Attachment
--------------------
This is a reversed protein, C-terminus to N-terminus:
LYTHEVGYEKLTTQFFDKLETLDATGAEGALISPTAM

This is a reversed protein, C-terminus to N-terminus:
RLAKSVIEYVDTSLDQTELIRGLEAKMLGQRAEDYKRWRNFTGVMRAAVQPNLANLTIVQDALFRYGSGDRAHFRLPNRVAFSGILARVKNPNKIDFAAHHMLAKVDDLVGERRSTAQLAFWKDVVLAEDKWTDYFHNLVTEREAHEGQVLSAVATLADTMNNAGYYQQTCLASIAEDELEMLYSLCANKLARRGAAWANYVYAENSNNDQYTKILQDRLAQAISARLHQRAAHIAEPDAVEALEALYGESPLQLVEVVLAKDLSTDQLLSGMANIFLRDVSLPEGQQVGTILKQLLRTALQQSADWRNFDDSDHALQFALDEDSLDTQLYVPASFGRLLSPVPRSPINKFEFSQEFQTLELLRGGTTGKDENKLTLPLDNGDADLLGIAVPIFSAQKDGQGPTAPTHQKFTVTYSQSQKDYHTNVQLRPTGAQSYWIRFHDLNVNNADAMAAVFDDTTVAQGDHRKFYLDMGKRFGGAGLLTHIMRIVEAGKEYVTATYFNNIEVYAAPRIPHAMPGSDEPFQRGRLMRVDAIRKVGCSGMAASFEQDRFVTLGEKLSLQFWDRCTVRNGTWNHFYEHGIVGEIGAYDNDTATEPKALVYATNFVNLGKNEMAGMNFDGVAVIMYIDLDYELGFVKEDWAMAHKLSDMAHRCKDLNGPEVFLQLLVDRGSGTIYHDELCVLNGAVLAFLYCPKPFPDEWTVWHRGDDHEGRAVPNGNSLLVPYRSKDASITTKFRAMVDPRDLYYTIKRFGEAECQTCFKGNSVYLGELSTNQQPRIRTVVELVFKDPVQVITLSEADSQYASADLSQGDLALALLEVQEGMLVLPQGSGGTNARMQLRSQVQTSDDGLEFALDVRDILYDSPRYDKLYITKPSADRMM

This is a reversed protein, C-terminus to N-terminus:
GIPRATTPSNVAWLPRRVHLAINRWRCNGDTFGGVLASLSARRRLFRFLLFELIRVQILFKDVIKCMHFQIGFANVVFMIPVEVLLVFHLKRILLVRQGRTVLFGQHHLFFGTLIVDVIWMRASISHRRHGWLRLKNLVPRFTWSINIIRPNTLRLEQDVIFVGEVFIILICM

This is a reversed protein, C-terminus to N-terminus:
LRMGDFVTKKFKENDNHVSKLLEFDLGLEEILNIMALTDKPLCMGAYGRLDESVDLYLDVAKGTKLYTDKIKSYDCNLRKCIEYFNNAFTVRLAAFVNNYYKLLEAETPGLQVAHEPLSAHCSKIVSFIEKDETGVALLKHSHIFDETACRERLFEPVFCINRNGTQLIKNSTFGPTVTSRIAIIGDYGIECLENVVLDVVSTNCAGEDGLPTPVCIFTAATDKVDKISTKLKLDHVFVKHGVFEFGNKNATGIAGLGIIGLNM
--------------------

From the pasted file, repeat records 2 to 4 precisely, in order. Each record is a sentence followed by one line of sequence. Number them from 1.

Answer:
This is a reversed protein, C-terminus to N-terminus:
RLAKSVIEYVDTSLDQTELIRGLEAKMLGQRAEDYKRWRNFTGVMRAAVQPNLANLTIVQDALFRYGSGDRAHFRLPNRVAFSGILARVKNPNKIDFAAHHMLAKVDDLVGERRSTAQLAFWKDVVLAEDKWTDYFHNLVTEREAHEGQVLSAVATLADTMNNAGYYQQTCLASIAEDELEMLYSLCANKLARRGAAWANYVYAENSNNDQYTKILQDRLAQAISARLHQRAAHIAEPDAVEALEALYGESPLQLVEVVLAKDLSTDQLLSGMANIFLRDVSLPEGQQVGTILKQLLRTALQQSADWRNFDDSDHALQFALDEDSLDTQLYVPASFGRLLSPVPRSPINKFEFSQEFQTLELLRGGTTGKDENKLTLPLDNGDADLLGIAVPIFSAQKDGQGPTAPTHQKFTVTYSQSQKDYHTNVQLRPTGAQSYWIRFHDLNVNNADAMAAVFDDTTVAQGDHRKFYLDMGKRFGGAGLLTHIMRIVEAGKEYVTATYFNNIEVYAAPRIPHAMPGSDEPFQRGRLMRVDAIRKVGCSGMAASFEQDRFVTLGEKLSLQFWDRCTVRNGTWNHFYEHGIVGEIGAYDNDTATEPKALVYATNFVNLGKNEMAGMNFDGVAVIMYIDLDYELGFVKEDWAMAHKLSDMAHRCKDLNGPEVFLQLLVDRGSGTIYHDELCVLNGAVLAFLYCPKPFPDEWTVWHRGDDHEGRAVPNGNSLLVPYRSKDASITTKFRAMVDPRDLYYTIKRFGEAECQTCFKGNSVYLGELSTNQQPRIRTVVELVFKDPVQVITLSEADSQYASADLSQGDLALALLEVQEGMLVLPQGSGGTNARMQLRSQVQTSDDGLEFALDVRDILYDSPRYDKLYITKPSADRMM

This is a reversed protein, C-terminus to N-terminus:
GIPRATTPSNVAWLPRRVHLAINRWRCNGDTFGGVLASLSARRRLFRFLLFELIRVQILFKDVIKCMHFQIGFANVVFMIPVEVLLVFHLKRILLVRQGRTVLFGQHHLFFGTLIVDVIWMRASISHRRHGWLRLKNLVPRFTWSINIIRPNTLRLEQDVIFVGEVFIILICM

This is a reversed protein, C-terminus to N-terminus:
LRMGDFVTKKFKENDNHVSKLLEFDLGLEEILNIMALTDKPLCMGAYGRLDESVDLYLDVAKGTKLYTDKIKSYDCNLRKCIEYFNNAFTVRLAAFVNNYYKLLEAETPGLQVAHEPLSAHCSKIVSFIEKDETGVALLKHSHIFDETACRERLFEPVFCINRNGTQLIKNSTFGPTVTSRIAIIGDYGIECLENVVLDVVSTNCAGEDGLPTPVCIFTAATDKVDKISTKLKLDHVFVKHGVFEFGNKNATGIAGLGIIGLNM